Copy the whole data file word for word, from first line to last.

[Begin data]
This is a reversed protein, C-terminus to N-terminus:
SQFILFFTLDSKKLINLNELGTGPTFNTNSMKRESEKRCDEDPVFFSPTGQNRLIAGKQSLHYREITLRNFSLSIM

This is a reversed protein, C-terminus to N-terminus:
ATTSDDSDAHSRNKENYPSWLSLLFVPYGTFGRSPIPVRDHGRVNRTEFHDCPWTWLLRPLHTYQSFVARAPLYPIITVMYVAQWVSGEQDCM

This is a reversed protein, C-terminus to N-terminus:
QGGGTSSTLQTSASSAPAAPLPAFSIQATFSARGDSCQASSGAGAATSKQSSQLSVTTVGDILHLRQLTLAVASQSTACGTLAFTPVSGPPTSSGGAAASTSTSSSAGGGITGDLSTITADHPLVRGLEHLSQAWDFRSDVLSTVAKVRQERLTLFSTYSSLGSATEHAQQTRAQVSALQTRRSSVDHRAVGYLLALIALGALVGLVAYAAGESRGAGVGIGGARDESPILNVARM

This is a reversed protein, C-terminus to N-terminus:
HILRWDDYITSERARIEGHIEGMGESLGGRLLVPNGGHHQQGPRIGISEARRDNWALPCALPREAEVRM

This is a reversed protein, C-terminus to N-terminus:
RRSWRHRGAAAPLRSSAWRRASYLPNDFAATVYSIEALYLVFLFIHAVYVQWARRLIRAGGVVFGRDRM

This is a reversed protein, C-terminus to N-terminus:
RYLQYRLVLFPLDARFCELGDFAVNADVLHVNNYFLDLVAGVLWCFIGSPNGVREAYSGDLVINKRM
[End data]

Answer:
This is a reversed protein, C-terminus to N-terminus:
SQFILFFTLDSKKLINLNELGTGPTFNTNSMKRESEKRCDEDPVFFSPTGQNRLIAGKQSLHYREITLRNFSLSIM

This is a reversed protein, C-terminus to N-terminus:
ATTSDDSDAHSRNKENYPSWLSLLFVPYGTFGRSPIPVRDHGRVNRTEFHDCPWTWLLRPLHTYQSFVARAPLYPIITVMYVAQWVSGEQDCM

This is a reversed protein, C-terminus to N-terminus:
QGGGTSSTLQTSASSAPAAPLPAFSIQATFSARGDSCQASSGAGAATSKQSSQLSVTTVGDILHLRQLTLAVASQSTACGTLAFTPVSGPPTSSGGAAASTSTSSSAGGGITGDLSTITADHPLVRGLEHLSQAWDFRSDVLSTVAKVRQERLTLFSTYSSLGSATEHAQQTRAQVSALQTRRSSVDHRAVGYLLALIALGALVGLVAYAAGESRGAGVGIGGARDESPILNVARM

This is a reversed protein, C-terminus to N-terminus:
HILRWDDYITSERARIEGHIEGMGESLGGRLLVPNGGHHQQGPRIGISEARRDNWALPCALPREAEVRM

This is a reversed protein, C-terminus to N-terminus:
RRSWRHRGAAAPLRSSAWRRASYLPNDFAATVYSIEALYLVFLFIHAVYVQWARRLIRAGGVVFGRDRM

This is a reversed protein, C-terminus to N-terminus:
RYLQYRLVLFPLDARFCELGDFAVNADVLHVNNYFLDLVAGVLWCFIGSPNGVREAYSGDLVINKRM